A washer has multiple purposes depending on it’s’ shape, form and material. Generally speaking, a washer is used to:
protect the surface of fastened materials,
spread the load/ pressure at the hold points of fastened materials,
assist with tightening and loosening of a fastener,
control the spacing of connecting components
lock and secure nuts in place (shakeproof washers)
A washer is a thin plate (typically disk-shaped) with a hole (typically in the middle) that is normally used to distribute the load of a threaded fastener, such as a screw or nut. Other uses are as a spacer, spring (belleville washer, wave washer), wear pad, preload indicating device, locking device, and to reduce vibration (rubber washer). Washers usually have an outer diameter (OD) about twice the width of their inner diameter (ID).
Washers are usually metal or plastic. High quality bolted joints require hardened steel washers to prevent the loss of pre-load due to Brinelling (permanent indentation) after the torque is applied.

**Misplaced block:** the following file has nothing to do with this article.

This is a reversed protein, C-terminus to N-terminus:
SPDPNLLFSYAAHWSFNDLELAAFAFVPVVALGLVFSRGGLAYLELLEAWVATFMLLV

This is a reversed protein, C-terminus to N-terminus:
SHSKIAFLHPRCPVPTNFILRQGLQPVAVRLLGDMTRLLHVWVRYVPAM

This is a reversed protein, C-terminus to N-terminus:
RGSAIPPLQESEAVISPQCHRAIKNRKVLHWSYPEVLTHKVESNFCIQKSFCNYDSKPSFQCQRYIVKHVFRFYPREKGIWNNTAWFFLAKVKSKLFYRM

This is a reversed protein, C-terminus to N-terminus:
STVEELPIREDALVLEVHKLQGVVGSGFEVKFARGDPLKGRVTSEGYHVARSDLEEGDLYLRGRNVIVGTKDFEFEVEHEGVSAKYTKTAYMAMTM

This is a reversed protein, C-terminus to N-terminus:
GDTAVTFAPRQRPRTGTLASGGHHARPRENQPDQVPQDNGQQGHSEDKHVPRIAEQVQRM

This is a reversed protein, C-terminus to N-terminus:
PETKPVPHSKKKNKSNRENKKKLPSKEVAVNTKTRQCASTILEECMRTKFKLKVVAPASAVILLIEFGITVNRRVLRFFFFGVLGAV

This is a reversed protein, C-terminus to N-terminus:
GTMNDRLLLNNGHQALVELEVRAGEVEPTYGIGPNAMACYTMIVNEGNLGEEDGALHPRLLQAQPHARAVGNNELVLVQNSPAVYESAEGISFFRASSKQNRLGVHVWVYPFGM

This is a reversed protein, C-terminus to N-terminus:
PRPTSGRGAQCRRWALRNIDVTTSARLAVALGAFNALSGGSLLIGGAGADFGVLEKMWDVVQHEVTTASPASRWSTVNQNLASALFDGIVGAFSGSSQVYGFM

Washers are important for preventing galvanic corrosion, particularly by insulating steel screws from aluminium surfaces and phosphor washers are used for high abrasion and corrosion resistance.
'Type' is not to be confused with 'form' (but often is). The British Standard for Metric Series Metal Washers (BS4320) written in 1968 coined the term 'form'. The forms go from A to D for Bright Metal and denote outside diameter and thickness. They can be summarised as -
Form A: Normal diameter, normal thickness (thick)
Form B: Normal diameter, light thickness
Form C: Large diameter (wide), normal thickness (thick)
Form D: Large diameter (wide), light thickness (thin)